Favorite films

  • Pulp Fiction
  • E.T. the Extra-Terrestrial
  • Blade Runner
  • Double Indemnity

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  • Cast a Deadly Spell

    ★★★

  • Bullet Train

    ★★★½

  • Blonde

    ★★★★

  • Brain Dead

    ★★½

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  • Blood Quantum

    Blood Quantum

    ★★★★½

    "If they're dead, they're dead. If they're white, they bite." So reads post-apocalyptic graffiti. Before we get to that '28 Weeks Later' scenario, this indie Canadian hidden gem zombie flick launches with character, featuring Mi'kmaq heroes on a First Nations reservation. While it pays homage to Romero and the likes of Tarantino, this stylish b-movie done right treads new ground. Subversive in themes & plot twists. With the Indigenous immune to bites, there is rich metaphor to enjoy (like the burning of a bloody Hudson Bay blanket) alongside the fantastic gory kills (with several yell at the screen moments).

  • Tamango

    Tamango

    ★★★★½

    Completely unknown hidden gems are hard to find. This is one. Akin to Amistad, but set entirely on the ship, this tale is morbidly fascinating with matter-of-fact brutal realism, focused on the African perspective long before Roots. Emotional highlight: Dandridge's servant slaps Tamango, warning "a slave never fights back", trying to save his life. Nevertheless, a tension-filled rebellion unfolds, culminating in a heart-rending bittersweet inspirational finale. Not without flaws, the story is entirely captivating. (Just imagine the 1958 audience thinking about their enslaved grandparents.)

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  • Cast a Deadly Spell

    Cast a Deadly Spell

    ★★★

    Cthullu Noir. Buffy tone. Creative magic. Cool practical FX. Gremlins. Gargoyles. The Necronomicon. If all that sounds like your kind of strange brew cup of tea, set the kettle. Like Constantine, our hero is a cigarette-smoking hard-boiled investigator of paranormal crimes. Part of the charm is the retro vibes, both from the 1940s setting & the 1990s filmmaking. Leading the way, Ward balances the ham & cheese with the pulp & drama, while Moore weaves a web of deceit as a Jessica Rabbit femme fatale. Highlight dialogue: "I'm serious." - "Then why'd you wear that hat?" Overall, a case of concept over story.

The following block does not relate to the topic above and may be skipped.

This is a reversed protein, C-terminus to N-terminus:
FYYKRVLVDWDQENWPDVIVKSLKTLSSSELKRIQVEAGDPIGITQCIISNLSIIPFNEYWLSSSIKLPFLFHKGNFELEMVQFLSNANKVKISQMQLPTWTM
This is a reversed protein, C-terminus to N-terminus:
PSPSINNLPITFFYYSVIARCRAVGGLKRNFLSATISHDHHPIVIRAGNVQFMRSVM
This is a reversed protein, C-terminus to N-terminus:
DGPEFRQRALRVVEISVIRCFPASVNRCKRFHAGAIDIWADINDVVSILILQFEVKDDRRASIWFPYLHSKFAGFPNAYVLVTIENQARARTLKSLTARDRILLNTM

• Bullet Train

    Bullet Train

    ★★★½

    In the vein of Snatch and 7 Psychopaths, meets John Wick. Playful dialogue helps set the stage for the Deadpool 4th-Wall-breaking montage, which is where it will either derail the audience or hook them along for the ridiculous ride. Unlike Fast & Furious, our hero isn't superpowered and gets hurt, although there is a slo-mo hero-dive through chaos. Pitt is like the best worst assassin, getting the job done; however messy it may be. Intriguingly, Pitt doesn't kill baddies but they die ironically in entertaining ways. Basically, an action-packed comedy filled with eccentric characters, led by a goofball hero who knows how ridiculous everything is.

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  • Blonde

    Blonde

    ★★★★

    Objectifying is the point in this tale of how the world can be a horror movie, treating celebrities as zoo animals. Despite the captivating filmmaking, mixing Fincher & Malick & Aronofsky styles, with a story structured around themes rather than plot, it may alienate some viewers. This is focused more on Norma Jean than Marilyn Monroe, with dream-like states helping us imagine how our hero feels through hallucinatory visuals & nuanced soundscape.

    Boldly & bravely vulnerable, de Armas "conjures Marilyn", losing herself in the…

  • I, Madman

    I, Madman

    ★★½

    Compelling concept, scary bad guy, grody gore, cool FX, pulp novella elements, and solid direction; yet, all combined can't help make up for the lackluster story. Unfortunately, not much is done with the refreshing slasher premise, delivering a rather bland adventure for our hero to embark upon. Fans of this should enjoy John Carpenter's 'In the Mouth of Madness', which explores some similar ideas.